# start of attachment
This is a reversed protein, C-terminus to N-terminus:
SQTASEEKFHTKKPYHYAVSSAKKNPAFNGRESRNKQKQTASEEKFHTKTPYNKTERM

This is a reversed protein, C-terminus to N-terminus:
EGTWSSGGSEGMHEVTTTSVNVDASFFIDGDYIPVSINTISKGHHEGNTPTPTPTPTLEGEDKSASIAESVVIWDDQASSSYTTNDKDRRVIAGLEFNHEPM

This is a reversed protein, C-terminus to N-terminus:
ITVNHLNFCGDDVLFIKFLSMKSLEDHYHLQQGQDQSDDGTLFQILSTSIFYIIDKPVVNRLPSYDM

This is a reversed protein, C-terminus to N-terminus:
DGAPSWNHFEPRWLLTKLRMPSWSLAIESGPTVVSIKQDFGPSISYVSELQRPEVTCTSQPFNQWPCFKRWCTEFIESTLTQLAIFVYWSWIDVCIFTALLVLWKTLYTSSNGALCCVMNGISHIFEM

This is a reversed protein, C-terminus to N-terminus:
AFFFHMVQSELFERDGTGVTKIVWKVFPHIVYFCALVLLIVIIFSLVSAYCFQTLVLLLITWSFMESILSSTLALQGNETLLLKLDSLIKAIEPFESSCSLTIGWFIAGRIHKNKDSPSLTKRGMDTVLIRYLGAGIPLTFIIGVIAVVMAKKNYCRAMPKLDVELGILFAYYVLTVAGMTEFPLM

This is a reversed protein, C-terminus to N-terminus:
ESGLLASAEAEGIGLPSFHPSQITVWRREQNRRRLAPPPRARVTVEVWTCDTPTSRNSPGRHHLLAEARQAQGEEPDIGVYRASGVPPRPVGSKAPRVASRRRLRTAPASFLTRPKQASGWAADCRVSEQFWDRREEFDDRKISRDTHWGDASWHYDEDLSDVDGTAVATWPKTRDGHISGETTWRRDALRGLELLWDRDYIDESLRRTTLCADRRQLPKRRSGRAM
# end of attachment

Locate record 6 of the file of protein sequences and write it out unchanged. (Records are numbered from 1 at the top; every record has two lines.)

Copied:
This is a reversed protein, C-terminus to N-terminus:
ESGLLASAEAEGIGLPSFHPSQITVWRREQNRRRLAPPPRARVTVEVWTCDTPTSRNSPGRHHLLAEARQAQGEEPDIGVYRASGVPPRPVGSKAPRVASRRRLRTAPASFLTRPKQASGWAADCRVSEQFWDRREEFDDRKISRDTHWGDASWHYDEDLSDVDGTAVATWPKTRDGHISGETTWRRDALRGLELLWDRDYIDESLRRTTLCADRRQLPKRRSGRAM